It is part of the Donations made to the Astronomical Room of the Institute of Science by Em. Cardinal Tanari in 1714, among which is mentioned "A Telescope by Campani 22 feet long, with four lenses and a cypress wood tube, kept in a cypress case."
The 7-draw octagonal tube, 13.5 cm wide and 150 cm long (closed) does not show much sign of wear and tear; it might well therefore have been built around the date of the donation.
The mounts of the eye-piece and object lens are missing. The eye-piece and object lens may have been re-used in the telescope mounting actually used - consisting of "A tin tube divided in two for the 23-foot object lens", as stated in the 1746 inventory, but not found - or else in a later wood mounting [file 31].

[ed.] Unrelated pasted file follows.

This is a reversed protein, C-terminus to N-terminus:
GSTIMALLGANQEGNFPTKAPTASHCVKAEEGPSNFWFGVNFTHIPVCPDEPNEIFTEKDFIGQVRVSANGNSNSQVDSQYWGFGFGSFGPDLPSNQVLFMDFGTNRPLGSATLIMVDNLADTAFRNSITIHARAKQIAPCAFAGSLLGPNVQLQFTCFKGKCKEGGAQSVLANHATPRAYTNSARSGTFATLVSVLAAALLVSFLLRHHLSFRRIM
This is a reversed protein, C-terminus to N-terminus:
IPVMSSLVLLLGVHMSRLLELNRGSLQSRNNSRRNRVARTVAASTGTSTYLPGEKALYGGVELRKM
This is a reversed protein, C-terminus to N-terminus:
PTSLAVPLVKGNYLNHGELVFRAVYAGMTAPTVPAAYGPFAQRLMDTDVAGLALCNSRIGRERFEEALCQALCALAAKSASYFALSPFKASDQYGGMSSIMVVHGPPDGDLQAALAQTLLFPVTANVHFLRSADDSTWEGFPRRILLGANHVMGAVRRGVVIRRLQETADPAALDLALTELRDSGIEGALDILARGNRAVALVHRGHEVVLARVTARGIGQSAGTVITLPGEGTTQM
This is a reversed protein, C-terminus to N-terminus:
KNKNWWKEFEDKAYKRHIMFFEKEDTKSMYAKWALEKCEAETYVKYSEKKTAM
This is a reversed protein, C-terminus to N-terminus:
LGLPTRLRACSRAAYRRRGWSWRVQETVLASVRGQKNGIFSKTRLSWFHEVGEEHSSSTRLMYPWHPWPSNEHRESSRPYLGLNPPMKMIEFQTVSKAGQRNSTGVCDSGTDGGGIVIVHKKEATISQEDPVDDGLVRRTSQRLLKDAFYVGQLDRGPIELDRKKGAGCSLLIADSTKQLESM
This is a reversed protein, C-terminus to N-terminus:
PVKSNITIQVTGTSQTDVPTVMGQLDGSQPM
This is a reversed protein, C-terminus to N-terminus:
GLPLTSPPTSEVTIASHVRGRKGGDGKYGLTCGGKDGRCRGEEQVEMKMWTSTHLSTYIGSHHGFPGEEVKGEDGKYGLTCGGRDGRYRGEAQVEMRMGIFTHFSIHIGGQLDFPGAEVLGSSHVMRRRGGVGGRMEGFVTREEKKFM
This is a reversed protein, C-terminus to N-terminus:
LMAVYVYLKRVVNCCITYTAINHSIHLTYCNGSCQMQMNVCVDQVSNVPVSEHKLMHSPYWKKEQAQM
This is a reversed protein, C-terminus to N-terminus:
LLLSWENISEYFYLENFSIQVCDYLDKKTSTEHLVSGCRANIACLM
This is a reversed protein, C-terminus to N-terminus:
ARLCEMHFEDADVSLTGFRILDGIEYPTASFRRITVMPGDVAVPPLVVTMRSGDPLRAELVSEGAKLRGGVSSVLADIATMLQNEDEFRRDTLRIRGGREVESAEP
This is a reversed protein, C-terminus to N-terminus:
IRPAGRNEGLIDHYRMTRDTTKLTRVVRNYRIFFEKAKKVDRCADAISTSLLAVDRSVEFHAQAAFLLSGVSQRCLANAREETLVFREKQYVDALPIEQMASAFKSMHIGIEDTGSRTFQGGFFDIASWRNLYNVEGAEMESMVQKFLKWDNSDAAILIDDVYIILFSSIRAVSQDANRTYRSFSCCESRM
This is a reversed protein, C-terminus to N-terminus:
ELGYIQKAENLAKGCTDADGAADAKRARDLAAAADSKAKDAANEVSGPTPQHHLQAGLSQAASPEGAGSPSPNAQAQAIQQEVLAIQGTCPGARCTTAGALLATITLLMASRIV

The object lens, in green-tinted glass with few large bubbles, has a 9.3 cm diameter, a focal length of 820 cm, equal to 21.5 Bolognese feet, an edge thickness of 0.4 cm and carries the words Giuseppe Campani in Roma.
Mounted on the Macchina di Lelli [file 31] together with an eye-piece of about 10 cm [Inv. MdS-62] it enlarged 80 times and was considered of excellent quality, enabling the user to discern the shadows the satellites of Jupiter threw on the disk of the planet at the moment of their transit. It was used to observe Uranus shortly after its discovery (13 March 1781) and the planetís disk seemed more sharply defined than by Dollondís long telescope, recently acquired by the Specola.
The tube was restored in 1993 by S. Salemme (Imola).
E. Baiada, A. Braccesi (1983), p. 88.
M.L. Righini Bonelli (1981).